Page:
As a kid, it was a convenience to have an amusement park so close to home, and he did frequent it several times a summer with his friends, but the truth is, he’s not really into roller coasters.
“I’m much more of a water park kind of guy myself,” he said. “You know, relax in the sun, swim, cool off, it’s more laid back and low key.”
A lot like Stolarz wants to be perceived – laid back, low key, under the radar a little bit.
Which is fine and dandy, especially when you are a freshman goaltender on a nationally ranked college hockey program and your getting a lighter load as you bide your time behind a more established upper classman.
And while that is technically the case for Stolarz, 18, a second round draft pick of the Flyers last summer, playing at the University of Nebraska-Omaha, which is ranked No. 12 in the nation, it’s been a little more than just getting his feet wet in his first collegiate season.
Actually, it’s been more like holding his feet to the fire.
Stolarz has played in just seven of UNO’s 18 games thus far this season, but it’s not like coach Dean Blaise is making him take baby steps against inferior competition.
No, Stolarz has faced five teams that were nationally ranked at the time they played. And one of the other two – Bemidji State – reached the Frozen Four in 2009.
So, yeah, it’s been daunting.
Not that Stolarz will let on that it has been. Nope. When he talks about playing these games, the reaction you get is more Lazy River than Kingda Ka.
“It’s been a great experience,” Stolarz said. “The competition is great in college hockey and you have to bring your ‘A’ game every night. I have to admit that in the beginning I was a little shaky because of nerves, you know, it was my first time playing college hockey, but once I got adjusted and worked hard in practice, I got used to the speed of the game and I’ve gotten a lot more comfortable. It’s been tremendous. I have confidence in my abilities and confidence that I’m going to stop the puck and give my team a chance to win and I think as the season’s progressed I’ve been able to do that.”
Consider his first start in college was against No. 3 Notre Dame – and he only allowed three goals – and to say he’s only gotten better would be tough to accomplish, but he has.
Those three goals against the Irish were the most he allowed in a game this season (he also allowed three against Bemidji State). Otherwise it was two goals allowed against then-No. 17 Northern Michigan, two against No. 16 St. Cloud State and two against No. 18 Minnesota State.
And those are in games his team lost.
It’s safe to say that Stolarz has a record of 2-4-0 so far this season because his team hasn’t done a great job scoring for him either.
But those two wins – they were beauties.
His first collegiate victory came Nov. 24 when he blanked Alabama-Huntsville 8-0, making 20 saves.
Then, last Saturday, he thwarted Minnesota State 5-1, making a career high 27 saves.
At the holiday break, Stolarz has a goals against average of 2.15 and a save percentage of .911.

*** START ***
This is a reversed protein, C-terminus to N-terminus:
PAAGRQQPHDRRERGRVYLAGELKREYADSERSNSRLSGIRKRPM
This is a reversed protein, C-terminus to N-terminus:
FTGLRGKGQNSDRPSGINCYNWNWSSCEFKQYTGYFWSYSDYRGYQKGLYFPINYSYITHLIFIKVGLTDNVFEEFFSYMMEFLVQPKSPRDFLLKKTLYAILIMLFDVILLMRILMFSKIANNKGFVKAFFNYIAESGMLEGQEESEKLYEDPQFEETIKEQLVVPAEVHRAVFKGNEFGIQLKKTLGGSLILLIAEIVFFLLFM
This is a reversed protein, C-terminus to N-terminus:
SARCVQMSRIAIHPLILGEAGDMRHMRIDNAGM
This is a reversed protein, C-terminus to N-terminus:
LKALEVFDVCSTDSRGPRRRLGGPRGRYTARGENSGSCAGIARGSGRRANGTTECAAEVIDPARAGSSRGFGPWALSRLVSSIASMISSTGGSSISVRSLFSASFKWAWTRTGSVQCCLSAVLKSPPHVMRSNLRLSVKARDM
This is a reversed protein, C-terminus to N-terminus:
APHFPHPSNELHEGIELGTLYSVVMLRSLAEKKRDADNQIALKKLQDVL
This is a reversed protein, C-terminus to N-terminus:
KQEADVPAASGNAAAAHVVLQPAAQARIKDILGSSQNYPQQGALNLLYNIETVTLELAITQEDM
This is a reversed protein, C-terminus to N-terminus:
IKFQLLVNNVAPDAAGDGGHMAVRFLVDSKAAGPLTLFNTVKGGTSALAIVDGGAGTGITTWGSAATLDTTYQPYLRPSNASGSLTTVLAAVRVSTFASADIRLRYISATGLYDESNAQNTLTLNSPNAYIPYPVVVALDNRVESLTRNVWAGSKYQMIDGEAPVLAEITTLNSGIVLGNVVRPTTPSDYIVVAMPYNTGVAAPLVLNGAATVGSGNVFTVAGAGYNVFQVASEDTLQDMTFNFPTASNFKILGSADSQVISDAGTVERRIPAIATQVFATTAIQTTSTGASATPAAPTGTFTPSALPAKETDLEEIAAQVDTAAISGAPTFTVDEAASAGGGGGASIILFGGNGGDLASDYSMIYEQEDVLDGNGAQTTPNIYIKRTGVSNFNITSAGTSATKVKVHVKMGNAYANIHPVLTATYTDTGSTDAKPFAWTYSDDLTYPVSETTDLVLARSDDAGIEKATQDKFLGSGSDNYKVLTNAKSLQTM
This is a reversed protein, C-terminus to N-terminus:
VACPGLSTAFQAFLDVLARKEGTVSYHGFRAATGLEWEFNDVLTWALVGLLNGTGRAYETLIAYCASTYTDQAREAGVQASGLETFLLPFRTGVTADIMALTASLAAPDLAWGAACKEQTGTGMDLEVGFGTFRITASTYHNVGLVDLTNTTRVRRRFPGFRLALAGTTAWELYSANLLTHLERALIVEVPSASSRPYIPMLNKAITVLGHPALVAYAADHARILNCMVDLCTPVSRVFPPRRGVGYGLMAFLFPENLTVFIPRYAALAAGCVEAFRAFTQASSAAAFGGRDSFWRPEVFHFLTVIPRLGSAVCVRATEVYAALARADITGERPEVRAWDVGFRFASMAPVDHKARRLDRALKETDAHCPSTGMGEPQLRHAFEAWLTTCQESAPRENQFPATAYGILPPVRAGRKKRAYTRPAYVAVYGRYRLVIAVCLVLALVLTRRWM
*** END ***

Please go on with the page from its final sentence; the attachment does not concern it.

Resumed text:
Not bad for a kid who in 2011 wasn’t sure if hockey was even going to be in his future.
That’s because he had been cut by two different Eastern Junior Hockey League teams. That’s Tier III Junior A. Not to mention, the year before your draft year. It didn’t look good.
So he gave it a go in the North American Hockey League with the Corpus Christi Ice Rays. It’s a league that is so far off the radar, only one player from the entire league was invited to the NHL combine.
That player was Stolarz.
Excited to be invited, Stolarz wasn’t thinking of being drafted, instead he was just hoping to get a college to notice him and maybe earn a scholarship.
But he made an impression on at least one guy, Flyers scout Neil Little.
“First and foremost when you find a guy with that kind of size with great mobility, it really opens your eyes,” said Little. “Not many guys can combine their size with flexibility, agility and overall skill. There are a lot of qualities there that I really liked about him.”
Stolarz is 6-foot-6, so he’s hard to miss. Growing up in New Jersey, he idolized Martin Brodeur (sorry Flyers fans, his parents were both from the Northern part of the state, which is why he roots for the Mets, Nets and Giants too – give him a pass).
However, his game is not modeled after Brodeur at all, but much more in the vein of Nashville goalie Pekka Rinne.
“Anthony is a tremendous athlete and from a technical standpoint, he has a real good foundation,” Little said. “He can only improve from there an we expect big things from him.”
Little went on to add that goalies usually take longer to develop into NHL caliber talent, but the Flyers are very high on Stolarz and can see him blossoming quicker than most – which is why they took him in the second round – with the draft pick acquired from Columbus in the trade for Sergei Bobrovsky.
But Stolarz isn’t getting ahead of himself. Not even a little bit. As a matter of fact, while most draft picks will tell you they wish they can fast forward a few years and get right to their first NHL camp, Stolarz is just the opposite.
“It’s good to go to college and get an education,” Stolarz said. “At first my thought was that it was going to be for a career, but maybe now it’s for a fallback plan in case hockey doesn’t work out – and you can’t play hockey forever – but it’s important to me to get that education first because they way things have gone for me in the last couple years, I look at hockey as being a bonus for me.”
To contact Anthony SanFilippo, email firstname.lastname@example.org or you can follow him on Twitter @AnthonySan37